CAMBRIDGE, Mass., Jan. 18, 2023 — On January 27 and 28, students in Harvard Law School’s Critical Corporate Theory Lab, a course that publishes an online magazine, The [F]law, will co-host a first-of-its kind conference bringing hundreds of law students and lawyers together to examine corporate capture of the legal system and what might be done about it.
The goals of the conference are to highlight the outsized influence and harmful effects of corporate interests on all aspects of the legal system, spotlight legal practices and practitioners whose work challenges and counteracts corporate power, and help supplement the growing coalition of law students, lawyers, and journalists devoted to naming and challenging the problems of excessive corporate power. To those ends, the conference will include a variety of prominent speakers, panelists, and events:
- Long-term anti-corporate crusader, Ralph Nader, will open up the conference on Friday.
- United States Senator Sheldon Whitehouse, senior member of the Senate Judiciary Committee and co-author of the book “The Scheme: How the Right Wing Used Dark Money to Capture the Supreme Court” (2022) will describe how anonymous donors seized control of the U.S. Judiciary.
- Rhiannon Hamam, Michael Liroff, and Peter Shamshiri will live-record an episode of their popular podcast, 5-4 Pod, interviewing David Enrich, best-selling author of “Servants of the Damned: Giant Law Firms, Donald Trump, and the Corruption of Justice” (2022).
- Briahna Joy Gray, host of Bad Faith Podcast, will discuss the corporate capture of legislative politics.
- Jon Hanson and Noam Chomsky will discuss the problem of “deep capture” and the cultural and legal sources and consequences of hegemonic corporate power.
- Roundtable discussions topics will include
- In addition, students in the Critical Corporate Theory Lab who have published work in The [F]law will discuss their work on the corporate capture of legal education, the legal profession, and the law and its implications for anyone concerned about pressing injustices.
- Other panels and presentations will spotlight the work of particular lawyers, including Lauren Barnes, Jayne Conroy, Anna Prakash, Matthew Wessler, and Tom Sobol, who are challenging corporate power and influence to hold corporations accountable for their harms.
- In addition to those substantive sessions, there will be valuable opportunities for law students interested in doing plaintiff-side work to hear from, and meet with, a variety of remarkable justice-oriented plaintiff-side lawyers.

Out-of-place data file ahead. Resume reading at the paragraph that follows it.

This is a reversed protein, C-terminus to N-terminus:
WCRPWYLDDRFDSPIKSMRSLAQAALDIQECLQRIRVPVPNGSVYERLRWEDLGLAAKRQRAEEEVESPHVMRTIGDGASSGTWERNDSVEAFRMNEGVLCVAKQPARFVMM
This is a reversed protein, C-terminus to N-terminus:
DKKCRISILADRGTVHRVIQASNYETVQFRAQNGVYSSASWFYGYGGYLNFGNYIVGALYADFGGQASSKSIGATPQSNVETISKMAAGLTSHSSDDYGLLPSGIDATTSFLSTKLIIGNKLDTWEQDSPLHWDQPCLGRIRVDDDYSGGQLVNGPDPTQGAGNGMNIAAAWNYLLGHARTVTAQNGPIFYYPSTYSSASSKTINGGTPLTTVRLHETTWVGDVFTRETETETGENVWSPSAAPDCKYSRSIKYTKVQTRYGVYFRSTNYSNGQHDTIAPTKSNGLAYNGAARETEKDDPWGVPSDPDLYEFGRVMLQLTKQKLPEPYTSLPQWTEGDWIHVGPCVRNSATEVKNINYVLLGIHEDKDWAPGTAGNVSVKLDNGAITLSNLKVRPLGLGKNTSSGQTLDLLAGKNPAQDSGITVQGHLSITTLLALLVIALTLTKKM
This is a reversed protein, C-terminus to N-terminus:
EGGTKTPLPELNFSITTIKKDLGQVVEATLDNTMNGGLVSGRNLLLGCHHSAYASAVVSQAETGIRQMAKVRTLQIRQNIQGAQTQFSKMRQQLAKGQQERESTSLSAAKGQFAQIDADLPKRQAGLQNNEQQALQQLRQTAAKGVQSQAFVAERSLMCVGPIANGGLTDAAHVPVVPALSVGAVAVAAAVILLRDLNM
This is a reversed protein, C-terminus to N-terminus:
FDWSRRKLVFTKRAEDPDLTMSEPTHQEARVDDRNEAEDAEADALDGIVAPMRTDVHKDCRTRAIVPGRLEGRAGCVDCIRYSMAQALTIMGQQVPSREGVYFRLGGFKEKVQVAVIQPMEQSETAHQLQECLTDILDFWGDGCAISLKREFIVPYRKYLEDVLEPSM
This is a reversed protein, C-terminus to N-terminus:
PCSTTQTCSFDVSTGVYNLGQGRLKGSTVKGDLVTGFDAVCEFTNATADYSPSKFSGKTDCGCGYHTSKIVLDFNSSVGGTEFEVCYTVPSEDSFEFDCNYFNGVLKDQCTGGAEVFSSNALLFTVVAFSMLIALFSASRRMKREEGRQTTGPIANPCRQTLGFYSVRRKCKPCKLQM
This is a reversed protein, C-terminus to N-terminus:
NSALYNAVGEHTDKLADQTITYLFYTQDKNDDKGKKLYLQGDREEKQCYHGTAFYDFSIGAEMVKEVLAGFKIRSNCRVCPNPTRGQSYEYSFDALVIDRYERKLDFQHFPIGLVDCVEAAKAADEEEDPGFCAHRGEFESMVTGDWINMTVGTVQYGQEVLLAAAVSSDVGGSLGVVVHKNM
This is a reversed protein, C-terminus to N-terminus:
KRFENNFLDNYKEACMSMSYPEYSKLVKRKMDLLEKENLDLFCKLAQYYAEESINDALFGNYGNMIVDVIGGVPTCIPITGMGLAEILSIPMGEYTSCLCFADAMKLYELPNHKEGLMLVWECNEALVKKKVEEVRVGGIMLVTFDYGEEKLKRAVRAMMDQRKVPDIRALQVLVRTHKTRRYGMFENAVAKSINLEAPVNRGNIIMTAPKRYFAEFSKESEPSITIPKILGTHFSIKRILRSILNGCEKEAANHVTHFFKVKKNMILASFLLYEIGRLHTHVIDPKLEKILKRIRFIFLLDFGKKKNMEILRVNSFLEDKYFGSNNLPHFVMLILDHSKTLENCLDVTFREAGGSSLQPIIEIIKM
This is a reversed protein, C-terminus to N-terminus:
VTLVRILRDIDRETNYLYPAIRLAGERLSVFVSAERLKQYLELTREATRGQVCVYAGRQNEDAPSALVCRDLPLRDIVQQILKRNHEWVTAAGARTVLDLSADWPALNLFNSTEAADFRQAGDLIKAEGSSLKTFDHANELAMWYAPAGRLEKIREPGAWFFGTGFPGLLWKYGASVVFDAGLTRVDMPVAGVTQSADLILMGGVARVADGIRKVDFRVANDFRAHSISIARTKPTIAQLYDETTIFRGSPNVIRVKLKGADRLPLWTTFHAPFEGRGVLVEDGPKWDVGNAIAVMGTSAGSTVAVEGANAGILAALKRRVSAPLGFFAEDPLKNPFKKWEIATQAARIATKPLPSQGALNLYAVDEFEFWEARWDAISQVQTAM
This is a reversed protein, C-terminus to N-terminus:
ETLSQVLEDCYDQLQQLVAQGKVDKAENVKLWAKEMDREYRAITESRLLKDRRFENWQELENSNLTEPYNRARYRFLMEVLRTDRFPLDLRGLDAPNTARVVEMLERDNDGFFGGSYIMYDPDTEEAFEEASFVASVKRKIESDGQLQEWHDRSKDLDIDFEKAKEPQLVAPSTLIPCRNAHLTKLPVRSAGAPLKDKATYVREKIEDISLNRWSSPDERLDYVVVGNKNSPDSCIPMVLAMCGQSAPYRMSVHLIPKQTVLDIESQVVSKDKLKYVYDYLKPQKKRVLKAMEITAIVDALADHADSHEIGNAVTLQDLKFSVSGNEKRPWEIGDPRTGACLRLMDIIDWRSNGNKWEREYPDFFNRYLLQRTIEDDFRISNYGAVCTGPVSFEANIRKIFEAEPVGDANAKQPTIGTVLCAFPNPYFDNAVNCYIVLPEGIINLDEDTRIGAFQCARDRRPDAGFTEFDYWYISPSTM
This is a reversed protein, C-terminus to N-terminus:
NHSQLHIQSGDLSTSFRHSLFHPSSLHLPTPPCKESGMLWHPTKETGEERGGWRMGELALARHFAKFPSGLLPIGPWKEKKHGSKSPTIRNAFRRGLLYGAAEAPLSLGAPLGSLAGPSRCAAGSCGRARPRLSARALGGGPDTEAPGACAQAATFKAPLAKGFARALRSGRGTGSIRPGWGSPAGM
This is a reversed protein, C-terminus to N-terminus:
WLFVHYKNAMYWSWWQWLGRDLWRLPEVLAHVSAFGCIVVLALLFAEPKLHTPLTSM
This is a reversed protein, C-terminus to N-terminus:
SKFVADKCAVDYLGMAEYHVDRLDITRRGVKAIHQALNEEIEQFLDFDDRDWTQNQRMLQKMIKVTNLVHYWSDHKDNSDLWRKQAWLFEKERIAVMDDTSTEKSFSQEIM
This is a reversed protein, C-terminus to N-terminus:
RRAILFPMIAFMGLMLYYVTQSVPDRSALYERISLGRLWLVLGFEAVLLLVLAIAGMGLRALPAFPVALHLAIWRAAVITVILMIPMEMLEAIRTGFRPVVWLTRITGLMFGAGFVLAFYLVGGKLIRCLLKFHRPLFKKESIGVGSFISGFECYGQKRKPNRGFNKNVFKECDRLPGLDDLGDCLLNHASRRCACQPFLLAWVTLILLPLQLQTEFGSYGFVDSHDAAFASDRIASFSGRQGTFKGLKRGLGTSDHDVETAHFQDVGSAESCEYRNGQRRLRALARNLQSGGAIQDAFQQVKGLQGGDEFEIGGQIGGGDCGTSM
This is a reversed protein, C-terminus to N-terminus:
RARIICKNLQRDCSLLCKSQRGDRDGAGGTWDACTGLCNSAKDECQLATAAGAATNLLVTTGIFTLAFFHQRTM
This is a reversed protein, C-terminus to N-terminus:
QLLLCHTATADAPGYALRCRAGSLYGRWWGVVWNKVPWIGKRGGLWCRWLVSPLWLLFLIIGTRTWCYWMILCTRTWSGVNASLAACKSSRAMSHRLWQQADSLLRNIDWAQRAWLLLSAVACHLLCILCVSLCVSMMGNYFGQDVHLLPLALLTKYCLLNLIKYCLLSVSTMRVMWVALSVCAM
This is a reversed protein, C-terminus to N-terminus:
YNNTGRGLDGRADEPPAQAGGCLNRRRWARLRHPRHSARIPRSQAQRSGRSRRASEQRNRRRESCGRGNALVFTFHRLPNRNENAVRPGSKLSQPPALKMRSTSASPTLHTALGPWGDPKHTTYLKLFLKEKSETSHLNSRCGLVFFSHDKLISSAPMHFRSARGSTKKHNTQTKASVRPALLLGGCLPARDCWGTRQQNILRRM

Jon Hanson, the Alan A. Stone Professor of Law and Director of the Systemic Justice Project, is working with students in his class to organize the conference. “Most law students care deeply about injustices that our captured legal system has helped to produce. We hope this conference will provide those students information and inspiration they crave to build justice-centered careers.”
Lauren Barnes, a partner and lawyer from Hagens Berman Sobol Shapiro, said this about the event: “We see the consolidation and abuse of corporate power over so much of our society, and particularly over the foundations of the civil justice system, growing at an accelerating pace. So many students want to play a role in combating that power and the plaintiffs’ bar historically has done a poor job of demonstrating the myriad ways they can do so. This conference,” Barnes added, “is a huge step in the right direction. To say I’m over the moon about participating and helping connect like-minded justice-oriented students and practitioners is an understatement.”
Sam Perri, a third-year law student helping to organize the event agrees. “Legal education tacitly minimizes the immense influence that corporations have over the legal system. There are barely any opportunities available for students to learn how to best resist and push back against that influence.” This conference, Perri explains, “will finally foreground that problem for students, provide concrete solutions, and help build a justice-oriented community that is so needed and critical for systemic change.”